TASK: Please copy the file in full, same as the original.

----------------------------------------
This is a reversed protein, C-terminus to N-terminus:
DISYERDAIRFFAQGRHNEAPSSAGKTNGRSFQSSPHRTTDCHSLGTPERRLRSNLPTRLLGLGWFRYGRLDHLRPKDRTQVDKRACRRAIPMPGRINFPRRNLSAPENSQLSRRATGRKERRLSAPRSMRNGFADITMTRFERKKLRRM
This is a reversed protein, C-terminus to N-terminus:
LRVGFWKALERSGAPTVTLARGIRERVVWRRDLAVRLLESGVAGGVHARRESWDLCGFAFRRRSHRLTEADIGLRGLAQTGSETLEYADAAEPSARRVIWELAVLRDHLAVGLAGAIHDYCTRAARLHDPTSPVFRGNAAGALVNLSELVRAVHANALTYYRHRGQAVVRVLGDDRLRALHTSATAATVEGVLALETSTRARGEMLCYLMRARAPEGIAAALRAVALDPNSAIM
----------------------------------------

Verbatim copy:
This is a reversed protein, C-terminus to N-terminus:
DISYERDAIRFFAQGRHNEAPSSAGKTNGRSFQSSPHRTTDCHSLGTPERRLRSNLPTRLLGLGWFRYGRLDHLRPKDRTQVDKRACRRAIPMPGRINFPRRNLSAPENSQLSRRATGRKERRLSAPRSMRNGFADITMTRFERKKLRRM
This is a reversed protein, C-terminus to N-terminus:
LRVGFWKALERSGAPTVTLARGIRERVVWRRDLAVRLLESGVAGGVHARRESWDLCGFAFRRRSHRLTEADIGLRGLAQTGSETLEYADAAEPSARRVIWELAVLRDHLAVGLAGAIHDYCTRAARLHDPTSPVFRGNAAGALVNLSELVRAVHANALTYYRHRGQAVVRVLGDDRLRALHTSATAATVEGVLALETSTRARGEMLCYLMRARAPEGIAAALRAVALDPNSAIM